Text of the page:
The Good News that is actually Bad News. This to me is more difficult to define, so will call it GoodBad for now. Home prices are just one example. The FHFA House Price index and S&P CoreLogic 20-City index both had home prices decline in July (I can only imagine what August looks like). If you want a short term signal that inflation will come down, this is one, but what are the longer term ramifications? Commodity prices coming down are still viewed as positive (less inflation) but Oil Vs S&P Since 1999 shows that lower oil prices, in particular, don’t bode well for stocks over time. News that may be perceived as “good” originally, is likely to be ultimately deemed “bad” but that is difficult to trade. Trying to time when and where shifts in interpreting data as good or bad for markets is difficult.
The Same News, Traded Again and Again. It seems odd that hawkish Fed comments can move markets this week. The ones I’ve heard, mostly just reinforce the well-coordinated message from last week (not surprising given how well-coordinated it was and that barely any time has passed). Yet, markets still seem “surprised” (though it is difficult to tell whether the weak auctions and the garbage fire in the gilt market had more to do with Treasury yields than Fed Speak). Everyone is expecting earnings guidance to drop. Quite literally everyone. Yet, will we take prices even lower based on things that we already basically know? Seems like the answer is yes, even if that doesn’t make a lot of sense.
Contrarian signals abound. Contrarian signals, like the CNN Fear & Greed Index, put option activity, RSI’s on major indices like the Nasdaq 100, etc. are plentiful. The largely “failed” attempt at “Turnaround Tuesday” launched another wave of bearishness. Betting on the contrarian signals fits the GoodBad narrative and I like it, but it is very precarious (though it always is, otherwise this business would be easy). TQQQ, ARKK and even QQQ had inflows yesterday, while SQQQ had large outflows, which indicates buying the dip isn’t dead – hardly contrarian.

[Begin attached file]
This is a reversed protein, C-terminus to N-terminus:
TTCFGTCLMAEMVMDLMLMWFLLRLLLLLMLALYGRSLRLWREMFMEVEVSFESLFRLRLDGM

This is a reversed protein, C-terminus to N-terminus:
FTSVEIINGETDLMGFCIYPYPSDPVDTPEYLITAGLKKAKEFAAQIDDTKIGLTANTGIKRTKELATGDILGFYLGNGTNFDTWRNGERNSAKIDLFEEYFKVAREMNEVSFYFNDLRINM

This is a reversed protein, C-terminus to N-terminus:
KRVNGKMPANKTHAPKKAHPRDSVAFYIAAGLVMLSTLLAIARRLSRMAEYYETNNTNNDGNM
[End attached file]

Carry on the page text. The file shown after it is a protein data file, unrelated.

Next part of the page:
Friday’s PCE data seems like the big “expected” news flow this week barring any surprises in the GDP revisions or a Fed speaker slipping up and getting off message. Since CPI disappointed (higher than expected), could PCE surprise the other way? It seems like it would take a much higher than expected PCE print to move markets significantly (higher yields and lower stock prices), given how much is already priced in. I do like that more and more people are pointing to the backward looking nature of much of the data the Fed seems to be relying on.